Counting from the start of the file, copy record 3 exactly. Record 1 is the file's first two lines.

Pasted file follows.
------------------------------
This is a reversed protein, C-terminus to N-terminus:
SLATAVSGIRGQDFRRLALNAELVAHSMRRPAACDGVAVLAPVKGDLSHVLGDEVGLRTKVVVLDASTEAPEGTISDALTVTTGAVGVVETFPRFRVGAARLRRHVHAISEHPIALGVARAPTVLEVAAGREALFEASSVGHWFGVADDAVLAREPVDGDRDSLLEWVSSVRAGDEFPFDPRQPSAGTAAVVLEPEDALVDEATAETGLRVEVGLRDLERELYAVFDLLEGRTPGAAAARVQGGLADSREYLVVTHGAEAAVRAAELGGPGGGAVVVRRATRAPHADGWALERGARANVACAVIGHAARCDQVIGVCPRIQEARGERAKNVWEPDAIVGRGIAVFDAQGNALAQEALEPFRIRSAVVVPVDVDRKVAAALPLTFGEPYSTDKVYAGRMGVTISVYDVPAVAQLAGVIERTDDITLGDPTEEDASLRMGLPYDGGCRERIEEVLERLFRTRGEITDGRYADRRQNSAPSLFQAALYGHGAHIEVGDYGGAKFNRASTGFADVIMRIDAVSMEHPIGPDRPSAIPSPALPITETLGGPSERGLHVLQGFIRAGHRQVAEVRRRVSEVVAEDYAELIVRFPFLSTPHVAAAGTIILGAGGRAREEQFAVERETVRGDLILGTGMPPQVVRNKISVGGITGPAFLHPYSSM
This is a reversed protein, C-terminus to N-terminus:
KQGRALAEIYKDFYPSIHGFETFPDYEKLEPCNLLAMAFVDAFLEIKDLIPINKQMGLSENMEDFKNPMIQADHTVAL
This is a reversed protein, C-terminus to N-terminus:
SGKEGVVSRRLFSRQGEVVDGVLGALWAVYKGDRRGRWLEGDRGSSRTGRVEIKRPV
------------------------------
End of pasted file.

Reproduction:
This is a reversed protein, C-terminus to N-terminus:
SGKEGVVSRRLFSRQGEVVDGVLGALWAVYKGDRRGRWLEGDRGSSRTGRVEIKRPV